"I always wanted to write a song simply called "Ocmulgee River" because it's just where I come from. It's where my buddies took flat bottoms and fished, gator hunted, and duck hunted, sometimes legally, sometimes not. It's like winter. It was the river, you know? And for me, it's a special place. I rode so many back roads, up and down Westlake Road, and I had this romanticism and love for where I come from, not just the house, but the very ground itself. My happy place was way down Westlake Road late at night, with maybe a beer or two, being close to the boat ramp. It was a great place to go with friends or alone. So, the album cover was taken at Westlake Road. I think I wrote the song in 30 minutes, just tapped it out. I sent it to my producer, and I said, "I think we need to end the record on this." And yeah, it's a special one."



Hopes for the Fans: A Shared Journey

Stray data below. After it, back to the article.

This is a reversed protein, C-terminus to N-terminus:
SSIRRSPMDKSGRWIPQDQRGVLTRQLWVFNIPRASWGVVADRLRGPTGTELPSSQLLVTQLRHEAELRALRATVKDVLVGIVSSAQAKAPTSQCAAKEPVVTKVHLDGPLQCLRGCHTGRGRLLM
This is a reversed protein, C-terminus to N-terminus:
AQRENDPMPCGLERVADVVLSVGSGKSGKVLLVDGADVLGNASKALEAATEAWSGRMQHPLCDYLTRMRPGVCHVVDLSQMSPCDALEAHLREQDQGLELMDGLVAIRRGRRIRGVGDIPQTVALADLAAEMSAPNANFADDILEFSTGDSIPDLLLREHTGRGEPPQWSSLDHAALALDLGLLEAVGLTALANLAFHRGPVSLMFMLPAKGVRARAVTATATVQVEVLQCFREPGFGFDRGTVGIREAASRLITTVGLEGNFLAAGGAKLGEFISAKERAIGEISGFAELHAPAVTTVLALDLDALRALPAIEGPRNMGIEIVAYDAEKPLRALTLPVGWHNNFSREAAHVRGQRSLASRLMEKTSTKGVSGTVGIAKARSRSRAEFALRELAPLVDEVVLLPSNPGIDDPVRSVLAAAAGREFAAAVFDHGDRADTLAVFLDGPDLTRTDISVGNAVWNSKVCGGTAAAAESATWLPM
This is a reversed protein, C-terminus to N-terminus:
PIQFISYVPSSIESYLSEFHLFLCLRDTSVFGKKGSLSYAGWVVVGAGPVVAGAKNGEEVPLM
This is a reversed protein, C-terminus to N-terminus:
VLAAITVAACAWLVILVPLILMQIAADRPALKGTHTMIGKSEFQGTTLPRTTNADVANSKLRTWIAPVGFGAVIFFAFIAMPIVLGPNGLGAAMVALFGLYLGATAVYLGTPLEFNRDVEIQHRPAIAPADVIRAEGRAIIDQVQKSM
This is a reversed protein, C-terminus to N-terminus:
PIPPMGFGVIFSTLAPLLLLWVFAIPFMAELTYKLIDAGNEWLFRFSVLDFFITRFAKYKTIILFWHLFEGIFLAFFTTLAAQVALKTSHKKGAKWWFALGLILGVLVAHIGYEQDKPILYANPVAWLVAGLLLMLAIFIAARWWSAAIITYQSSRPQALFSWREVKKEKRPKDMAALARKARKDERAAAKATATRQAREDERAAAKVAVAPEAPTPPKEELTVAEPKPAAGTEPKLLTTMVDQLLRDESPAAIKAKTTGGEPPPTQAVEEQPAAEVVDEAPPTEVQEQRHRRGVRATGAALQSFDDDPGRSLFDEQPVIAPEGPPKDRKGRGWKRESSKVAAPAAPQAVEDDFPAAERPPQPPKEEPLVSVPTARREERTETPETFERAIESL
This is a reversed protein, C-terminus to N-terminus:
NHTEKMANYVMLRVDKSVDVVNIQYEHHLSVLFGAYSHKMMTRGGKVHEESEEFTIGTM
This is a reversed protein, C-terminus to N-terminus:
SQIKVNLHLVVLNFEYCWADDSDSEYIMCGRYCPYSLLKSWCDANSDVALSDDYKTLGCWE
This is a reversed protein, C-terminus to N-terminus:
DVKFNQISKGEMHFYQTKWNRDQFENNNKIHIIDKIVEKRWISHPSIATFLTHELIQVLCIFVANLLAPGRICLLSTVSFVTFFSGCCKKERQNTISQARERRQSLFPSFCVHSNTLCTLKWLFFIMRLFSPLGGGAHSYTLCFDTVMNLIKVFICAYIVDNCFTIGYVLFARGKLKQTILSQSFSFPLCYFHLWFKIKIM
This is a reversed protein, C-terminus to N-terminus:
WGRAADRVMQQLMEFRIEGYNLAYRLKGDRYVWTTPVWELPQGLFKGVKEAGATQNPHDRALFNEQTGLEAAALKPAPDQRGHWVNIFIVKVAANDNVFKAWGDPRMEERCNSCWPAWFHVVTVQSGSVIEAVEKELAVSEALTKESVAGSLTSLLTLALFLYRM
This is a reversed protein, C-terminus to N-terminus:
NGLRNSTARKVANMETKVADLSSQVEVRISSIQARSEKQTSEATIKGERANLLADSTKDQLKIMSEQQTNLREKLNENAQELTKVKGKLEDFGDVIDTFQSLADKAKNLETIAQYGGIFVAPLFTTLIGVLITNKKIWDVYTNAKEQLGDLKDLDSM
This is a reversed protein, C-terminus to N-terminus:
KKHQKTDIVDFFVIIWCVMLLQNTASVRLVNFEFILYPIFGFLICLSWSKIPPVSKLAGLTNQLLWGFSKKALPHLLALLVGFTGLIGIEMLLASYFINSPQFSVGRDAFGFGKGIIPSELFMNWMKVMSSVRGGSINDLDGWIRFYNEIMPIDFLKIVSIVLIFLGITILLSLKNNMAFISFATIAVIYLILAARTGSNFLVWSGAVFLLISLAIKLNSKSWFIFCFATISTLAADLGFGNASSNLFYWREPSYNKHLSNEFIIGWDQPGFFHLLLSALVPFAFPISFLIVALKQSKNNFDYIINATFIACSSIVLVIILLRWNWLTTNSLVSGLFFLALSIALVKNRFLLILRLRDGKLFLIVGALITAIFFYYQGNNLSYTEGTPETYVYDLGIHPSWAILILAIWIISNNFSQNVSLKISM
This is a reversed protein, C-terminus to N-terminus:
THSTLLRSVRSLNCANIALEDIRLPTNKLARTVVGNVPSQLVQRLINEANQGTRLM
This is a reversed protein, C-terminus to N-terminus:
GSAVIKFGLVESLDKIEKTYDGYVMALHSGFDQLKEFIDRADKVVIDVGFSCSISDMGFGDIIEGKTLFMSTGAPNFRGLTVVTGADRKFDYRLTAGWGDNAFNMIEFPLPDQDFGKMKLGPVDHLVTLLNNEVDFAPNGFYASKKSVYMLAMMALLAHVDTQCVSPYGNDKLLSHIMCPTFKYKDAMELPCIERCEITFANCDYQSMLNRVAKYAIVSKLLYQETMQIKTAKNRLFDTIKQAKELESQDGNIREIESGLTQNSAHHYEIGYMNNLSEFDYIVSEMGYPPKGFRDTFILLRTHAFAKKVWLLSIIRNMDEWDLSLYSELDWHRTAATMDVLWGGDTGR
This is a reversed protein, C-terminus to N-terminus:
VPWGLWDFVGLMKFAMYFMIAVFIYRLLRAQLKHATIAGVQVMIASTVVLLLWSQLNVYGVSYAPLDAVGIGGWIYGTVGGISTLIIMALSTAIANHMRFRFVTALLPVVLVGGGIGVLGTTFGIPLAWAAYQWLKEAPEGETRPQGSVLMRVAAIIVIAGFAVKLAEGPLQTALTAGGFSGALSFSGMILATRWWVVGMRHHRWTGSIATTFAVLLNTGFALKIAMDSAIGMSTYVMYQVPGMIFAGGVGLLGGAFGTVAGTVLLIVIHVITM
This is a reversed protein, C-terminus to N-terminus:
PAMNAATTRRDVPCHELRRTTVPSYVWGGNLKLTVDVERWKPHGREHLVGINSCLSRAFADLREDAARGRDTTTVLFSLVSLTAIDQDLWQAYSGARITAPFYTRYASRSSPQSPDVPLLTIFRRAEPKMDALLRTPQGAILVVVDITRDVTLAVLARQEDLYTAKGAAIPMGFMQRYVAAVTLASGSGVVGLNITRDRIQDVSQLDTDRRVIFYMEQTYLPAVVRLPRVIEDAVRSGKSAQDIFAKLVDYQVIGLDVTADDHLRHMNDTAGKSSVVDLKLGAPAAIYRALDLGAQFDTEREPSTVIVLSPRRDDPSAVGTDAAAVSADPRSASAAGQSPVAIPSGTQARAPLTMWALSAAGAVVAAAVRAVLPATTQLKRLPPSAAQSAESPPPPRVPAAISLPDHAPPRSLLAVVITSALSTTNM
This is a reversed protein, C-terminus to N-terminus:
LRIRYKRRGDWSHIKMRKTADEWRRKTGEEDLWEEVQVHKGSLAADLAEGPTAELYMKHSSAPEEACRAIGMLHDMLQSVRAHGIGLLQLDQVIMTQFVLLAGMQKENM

As "Roads That Go Nowhere" makes its way into the hearts and playlists of fans worldwide, Denning's ultimate hope is simple yet profound: to forge a meaningful connection through the power of music. "I want listeners to feel seen, heard, and understood," Denning expresses. "If even one person finds solace or inspiration in these songs, then I've achieved my goal as an artist. In the world of country music, where authenticity reigns supreme, Travis Denning's debut album "Roads That Go Nowhere" stands as a testament to the power of storytelling and the enduring spirit of the human experience. With heartfelt melodies and soul-stirring lyrics, Denning invites listeners to join him on a journey of self-discovery and connection—one chord at a time.